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Farmers gearing up for colder weather

November 06, 2007|By JEFF SEMLER

Since "Old Man Winter" will soon be arriving, we need to prepare for the challenges that winter brings for man and beast.

The cold, snow, ice, rain, wind and any combination thereof, complicates barn chores and limits the time you want to spend outside.

For these reasons, folks typically do not spend as much time in their barns during the winter months. However, here are some suggestions to keep in mind, so you can insure your animals are receiving adequate care this time of year.

With the cold weather brings the risk for frozen water buckets and troughs in barns and pastures. Free and continuous access to water is important to maintain healthy livestock. Excessively cold water will decrease your animal's water consumption. Ideally, water should be maintained at about 40 degrees fahrenheit - heated or geothermal waterers are commonly used to assure the water source is not too cold or frozen over. When an animal's water consumption decreases, feed intake also decreases, leaving less energy available to maintain body temperature and condition. Reduced water and feed intake also leave your stock at risk for a number of health issues, including dehydration.

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While livestock will need some protection from the elements, it is not necessary to keep them in a closed barn throughout the winter. Livestock have two natural defenses against the cold - a long winter coat and a layer of fat beneath the skin, providing an excellent source of insulation. Keep in mind that the insulating ability of an animal's hair coat is lost when an animal is wet or covered in mud, so it is important to provide a dry shelter for them in cold, wet weather.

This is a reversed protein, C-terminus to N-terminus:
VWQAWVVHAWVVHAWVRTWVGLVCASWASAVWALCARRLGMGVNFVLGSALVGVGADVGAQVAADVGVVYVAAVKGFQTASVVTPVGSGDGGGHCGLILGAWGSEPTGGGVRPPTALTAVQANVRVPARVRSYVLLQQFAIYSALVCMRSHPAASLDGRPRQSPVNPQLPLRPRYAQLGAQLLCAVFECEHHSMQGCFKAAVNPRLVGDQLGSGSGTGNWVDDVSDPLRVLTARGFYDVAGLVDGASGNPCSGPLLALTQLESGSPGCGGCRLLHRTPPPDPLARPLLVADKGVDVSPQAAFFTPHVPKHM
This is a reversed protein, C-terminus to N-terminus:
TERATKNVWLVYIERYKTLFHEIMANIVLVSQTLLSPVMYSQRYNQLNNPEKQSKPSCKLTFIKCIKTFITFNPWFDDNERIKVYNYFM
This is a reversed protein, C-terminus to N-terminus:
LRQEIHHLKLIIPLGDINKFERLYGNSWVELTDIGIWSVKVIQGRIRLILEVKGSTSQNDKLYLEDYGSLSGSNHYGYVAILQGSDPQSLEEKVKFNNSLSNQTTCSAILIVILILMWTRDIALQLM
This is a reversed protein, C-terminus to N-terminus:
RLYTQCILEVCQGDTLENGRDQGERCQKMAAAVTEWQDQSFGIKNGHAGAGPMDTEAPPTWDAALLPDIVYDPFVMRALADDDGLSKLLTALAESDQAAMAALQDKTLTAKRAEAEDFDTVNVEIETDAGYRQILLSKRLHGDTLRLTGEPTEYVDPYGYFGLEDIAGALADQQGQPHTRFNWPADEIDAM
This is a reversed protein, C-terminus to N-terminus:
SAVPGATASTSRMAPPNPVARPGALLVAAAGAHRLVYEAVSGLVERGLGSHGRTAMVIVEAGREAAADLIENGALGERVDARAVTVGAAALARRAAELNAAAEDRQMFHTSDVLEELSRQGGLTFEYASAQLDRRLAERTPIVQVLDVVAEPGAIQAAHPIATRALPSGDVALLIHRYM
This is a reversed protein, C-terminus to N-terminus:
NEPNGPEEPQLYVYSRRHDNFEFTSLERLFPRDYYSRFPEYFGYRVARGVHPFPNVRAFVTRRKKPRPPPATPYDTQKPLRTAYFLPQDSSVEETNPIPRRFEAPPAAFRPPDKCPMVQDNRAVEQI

You have heard the adage "an ounce of prevention is worth a pound of cure." This is very true in livestock production. The best management is to make sure your livestock is in adequate body condition before cold weather hits.

As with any time of year, provide quality forage consistent with the animals' nutritional needs, which do not significantly change during the winter months. Older animals or animals with compromised health might have a more difficult time maintaining body condition in extreme cold weather. However, this is generally not an issue in this region. An animal should be fed according to their type, age, and use - letting body condition be your guide.

For horses, inactivity, overfeeding and hoof care are probably a bigger concern this time of year. As for inactivity and overfeeding, they can lead to obesity and associated health problems in the spring.

The same amount of attention should be paid to your animal's hooves, whether you are riding regularly or not. This is often one aspect of animal care that is overlooked in the winter. Horses' hooves are still growing in the winter months and they are walking on frozen, uneven ground, so timely and appropriate farrier work is important. Also, remember to pick hooves regularly to remove dirt and debris.

Now what about for us - here are a few things to remember. Dress in layers wearing hat and gloves. Working outside in the winter is not a fashion show, so remember 60 percent of your body heat loss is from your head. Also remember wool insulates whether it is wet or dry.

"Be prepared," is not only the Boy Scout motto but should be a reminder for you, too. Make sure you have batteries, flashlights and blankets in case of winter power outages. Having supplemental heat that does not require electricity nor that causes carbon monoxide issues is also a good idea. In rural areas have several gallons of water set aside, since your well pump will not work without electricity either.

Attention to these details will insure that when spring arrives, you and your animals will be ready. Additional information on animal care and related topics are available from the Extension Office. So when you are caring for your animal, take a hot drink with you to the barn and enjoy your labor of love.

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